Tag Archives: fern

The survivors: the long consolation of ferns

Ferns along Hoo-Koo-E-Koo Trail, Larkspur, California by Betsey CrawfordSince the middle of March, when California’s shelter in place started, an acupuncturist friend has been offering weekly meditations via phone. At the beginning of each she asks us to imagine ourselves in a nurturing place in nature. Whenever I receive such an invitation, I invariably find myself sitting on a forest floor, trees reaching high above me, leafy branches arching overhead, sunlight glinting through the openings between the leaves. That is peaceful enough, but the most important element is that I’m surrounded by ferns, their graceful fronds gently touching my shoulders. I’m in a soft sea of wavy green. 

Why ferns? I could as easily imagine being in a meadow full of wildflowers. But there is something about ferns that speaks of peace and the deep quiet breathing of the green earth. I don’t remember a time I didn’t love them, yet I don’t remember them from my suburban childhood. But they were likely a part of the woods I lived in for several very young years. For they are happiest in the woods, growing enormous in the moisture-laden forests of the Pacific coast or in tropical rainforests, where they grow in the trees as well as at their feet. But some fern species also survive long dry seasons — a few are drought-tolerant enough to live in deserts — allowing them to have a foothold everywhere except the poles. For all their graceful delicacy, they are a very hardy bunch.

fern-and-hounds-tongue-along-Hoo-Koo-E-Koo-Trail-Larkspur-California-by-Betsey-CrawfordAs we would be, too, if we had survived for 360 million years, outlasting two major extinctions, feeding dinosaurs along the way. For 200 million years they were mostly enormous trees. Those are still with us, somewhat unfortunately. They are now the coal and oil that powers the industrial world. The ferns that we live among today — which include some tropical tree forms —  evolved around 160 million years ago, at the time the first flowers began to appear. Flower forms have proliferated over the eons. Petals, colors, leaf forms, stem length, fruits all continue to evolve because their habit of cross-pollination allows for a continuing creative mix of genes from different parents. This gives us the enormous variety of flowering plants covering the earth.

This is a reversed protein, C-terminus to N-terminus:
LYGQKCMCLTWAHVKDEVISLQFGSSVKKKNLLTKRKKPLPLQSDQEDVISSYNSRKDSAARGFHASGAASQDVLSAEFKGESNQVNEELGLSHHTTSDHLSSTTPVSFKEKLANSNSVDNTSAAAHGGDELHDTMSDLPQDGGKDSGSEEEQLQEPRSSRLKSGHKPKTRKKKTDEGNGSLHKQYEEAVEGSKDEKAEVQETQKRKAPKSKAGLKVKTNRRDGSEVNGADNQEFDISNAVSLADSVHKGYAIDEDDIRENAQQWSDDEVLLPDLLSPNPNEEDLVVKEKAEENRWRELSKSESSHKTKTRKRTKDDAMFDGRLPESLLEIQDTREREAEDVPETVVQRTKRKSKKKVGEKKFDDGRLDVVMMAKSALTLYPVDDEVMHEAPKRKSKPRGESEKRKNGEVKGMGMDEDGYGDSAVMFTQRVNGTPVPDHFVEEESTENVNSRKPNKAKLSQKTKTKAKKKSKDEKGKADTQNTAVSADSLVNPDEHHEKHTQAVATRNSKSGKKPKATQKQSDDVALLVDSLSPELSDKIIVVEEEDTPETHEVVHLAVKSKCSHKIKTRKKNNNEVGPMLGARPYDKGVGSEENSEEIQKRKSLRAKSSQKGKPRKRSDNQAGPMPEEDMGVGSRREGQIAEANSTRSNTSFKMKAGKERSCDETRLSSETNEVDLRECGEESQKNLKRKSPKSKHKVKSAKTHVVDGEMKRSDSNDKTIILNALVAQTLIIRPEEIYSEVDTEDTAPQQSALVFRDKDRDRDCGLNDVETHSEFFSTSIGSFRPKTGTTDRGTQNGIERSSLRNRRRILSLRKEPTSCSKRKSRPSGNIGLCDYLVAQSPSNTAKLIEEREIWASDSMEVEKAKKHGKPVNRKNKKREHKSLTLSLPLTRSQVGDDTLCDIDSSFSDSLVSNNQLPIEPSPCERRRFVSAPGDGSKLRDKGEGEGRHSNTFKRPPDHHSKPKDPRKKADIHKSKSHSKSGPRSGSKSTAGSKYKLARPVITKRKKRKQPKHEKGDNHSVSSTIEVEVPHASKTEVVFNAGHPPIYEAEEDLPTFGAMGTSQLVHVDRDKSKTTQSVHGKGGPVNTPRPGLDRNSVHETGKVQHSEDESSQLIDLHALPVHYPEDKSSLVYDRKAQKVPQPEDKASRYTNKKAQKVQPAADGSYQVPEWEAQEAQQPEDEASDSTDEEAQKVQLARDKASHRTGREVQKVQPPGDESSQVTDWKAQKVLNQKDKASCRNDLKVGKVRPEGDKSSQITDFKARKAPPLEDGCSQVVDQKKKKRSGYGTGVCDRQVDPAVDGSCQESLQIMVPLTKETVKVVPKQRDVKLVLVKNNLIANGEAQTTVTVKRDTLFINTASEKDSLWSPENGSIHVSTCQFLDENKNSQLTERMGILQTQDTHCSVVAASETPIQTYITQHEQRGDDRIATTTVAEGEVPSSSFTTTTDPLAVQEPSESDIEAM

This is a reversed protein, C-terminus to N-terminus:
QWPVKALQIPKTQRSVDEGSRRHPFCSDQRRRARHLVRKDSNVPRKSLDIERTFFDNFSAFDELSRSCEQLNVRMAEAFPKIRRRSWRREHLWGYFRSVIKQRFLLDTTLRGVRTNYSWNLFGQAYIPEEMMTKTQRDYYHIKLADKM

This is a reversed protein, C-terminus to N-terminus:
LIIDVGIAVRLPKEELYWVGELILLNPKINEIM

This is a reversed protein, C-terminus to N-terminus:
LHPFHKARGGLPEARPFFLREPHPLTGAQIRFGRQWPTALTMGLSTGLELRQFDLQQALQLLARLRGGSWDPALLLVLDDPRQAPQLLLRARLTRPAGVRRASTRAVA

The underside of a fern dotted heavily with spores. Photo by Betsey CrawfordFerns, on the other hand, evolved a different method. They produce spores, usually along the undersides of their fronds, stored in sori. When the spores ripen, the sori open and the microscopic spores  puff off in the wind. Once on the ground, they form a tiny new plant, a prothallus, which produces both egg and sperm. Whatever water is available allows the sperm to swim to the egg and fertilize it. The new fern is launched, with genes from one only parent. This process has still produced a variety of ferns, but minimally compared to flowering plants. We’ve named 300,000 of the latter, to just 12,000 identified ferns. Only a handful of those — 380 species — live in North America.

Ferns also frequently reproduce by rhizomes, fibrous stems that also hold roots, traveling just under the ground. Fronds pop up along their length. That’s how the forest floors in my neighborhood have become covered by them. I am blessed to have a place filled with ferns — pictured below — that I can get to any time I want. It’s not quite my meditative dream, where I almost disappear into fern fronds, but it’s a good substitute.